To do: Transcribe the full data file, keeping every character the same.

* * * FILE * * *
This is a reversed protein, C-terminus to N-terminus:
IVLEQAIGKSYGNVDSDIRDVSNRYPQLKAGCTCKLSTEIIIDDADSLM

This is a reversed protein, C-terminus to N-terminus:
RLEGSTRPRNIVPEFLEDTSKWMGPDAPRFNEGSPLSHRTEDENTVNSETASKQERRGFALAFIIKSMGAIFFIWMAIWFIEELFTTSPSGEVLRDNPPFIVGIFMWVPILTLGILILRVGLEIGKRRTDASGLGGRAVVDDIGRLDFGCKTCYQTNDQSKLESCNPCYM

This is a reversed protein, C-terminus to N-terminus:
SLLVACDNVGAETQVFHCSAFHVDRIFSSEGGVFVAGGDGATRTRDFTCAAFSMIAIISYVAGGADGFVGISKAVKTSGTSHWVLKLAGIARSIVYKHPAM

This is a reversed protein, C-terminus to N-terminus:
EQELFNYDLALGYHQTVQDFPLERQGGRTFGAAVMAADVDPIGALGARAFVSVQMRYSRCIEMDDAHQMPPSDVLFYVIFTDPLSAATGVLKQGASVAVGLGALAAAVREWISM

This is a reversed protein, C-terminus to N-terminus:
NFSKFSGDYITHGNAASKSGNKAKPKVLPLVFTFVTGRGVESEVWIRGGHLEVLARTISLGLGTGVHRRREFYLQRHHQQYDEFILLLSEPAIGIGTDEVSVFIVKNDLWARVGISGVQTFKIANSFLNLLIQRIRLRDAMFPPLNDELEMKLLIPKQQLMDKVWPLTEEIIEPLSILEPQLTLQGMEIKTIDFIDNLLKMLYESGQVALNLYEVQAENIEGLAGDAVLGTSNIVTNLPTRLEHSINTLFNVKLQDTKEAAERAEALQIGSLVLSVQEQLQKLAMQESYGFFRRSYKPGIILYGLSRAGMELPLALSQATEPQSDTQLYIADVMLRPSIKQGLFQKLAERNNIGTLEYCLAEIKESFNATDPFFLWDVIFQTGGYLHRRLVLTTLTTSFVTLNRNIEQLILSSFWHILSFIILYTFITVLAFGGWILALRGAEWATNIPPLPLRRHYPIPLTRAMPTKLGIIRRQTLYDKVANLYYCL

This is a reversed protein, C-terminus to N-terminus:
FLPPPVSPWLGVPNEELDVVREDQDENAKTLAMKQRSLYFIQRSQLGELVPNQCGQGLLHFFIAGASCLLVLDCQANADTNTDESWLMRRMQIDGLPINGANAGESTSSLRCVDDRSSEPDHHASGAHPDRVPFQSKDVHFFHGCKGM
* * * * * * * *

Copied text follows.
This is a reversed protein, C-terminus to N-terminus:
IVLEQAIGKSYGNVDSDIRDVSNRYPQLKAGCTCKLSTEIIIDDADSLM

This is a reversed protein, C-terminus to N-terminus:
RLEGSTRPRNIVPEFLEDTSKWMGPDAPRFNEGSPLSHRTEDENTVNSETASKQERRGFALAFIIKSMGAIFFIWMAIWFIEELFTTSPSGEVLRDNPPFIVGIFMWVPILTLGILILRVGLEIGKRRTDASGLGGRAVVDDIGRLDFGCKTCYQTNDQSKLESCNPCYM

This is a reversed protein, C-terminus to N-terminus:
SLLVACDNVGAETQVFHCSAFHVDRIFSSEGGVFVAGGDGATRTRDFTCAAFSMIAIISYVAGGADGFVGISKAVKTSGTSHWVLKLAGIARSIVYKHPAM

This is a reversed protein, C-terminus to N-terminus:
EQELFNYDLALGYHQTVQDFPLERQGGRTFGAAVMAADVDPIGALGARAFVSVQMRYSRCIEMDDAHQMPPSDVLFYVIFTDPLSAATGVLKQGASVAVGLGALAAAVREWISM

This is a reversed protein, C-terminus to N-terminus:
NFSKFSGDYITHGNAASKSGNKAKPKVLPLVFTFVTGRGVESEVWIRGGHLEVLARTISLGLGTGVHRRREFYLQRHHQQYDEFILLLSEPAIGIGTDEVSVFIVKNDLWARVGISGVQTFKIANSFLNLLIQRIRLRDAMFPPLNDELEMKLLIPKQQLMDKVWPLTEEIIEPLSILEPQLTLQGMEIKTIDFIDNLLKMLYESGQVALNLYEVQAENIEGLAGDAVLGTSNIVTNLPTRLEHSINTLFNVKLQDTKEAAERAEALQIGSLVLSVQEQLQKLAMQESYGFFRRSYKPGIILYGLSRAGMELPLALSQATEPQSDTQLYIADVMLRPSIKQGLFQKLAERNNIGTLEYCLAEIKESFNATDPFFLWDVIFQTGGYLHRRLVLTTLTTSFVTLNRNIEQLILSSFWHILSFIILYTFITVLAFGGWILALRGAEWATNIPPLPLRRHYPIPLTRAMPTKLGIIRRQTLYDKVANLYYCL

This is a reversed protein, C-terminus to N-terminus:
FLPPPVSPWLGVPNEELDVVREDQDENAKTLAMKQRSLYFIQRSQLGELVPNQCGQGLLHFFIAGASCLLVLDCQANADTNTDESWLMRRMQIDGLPINGANAGESTSSLRCVDDRSSEPDHHASGAHPDRVPFQSKDVHFFHGCKGM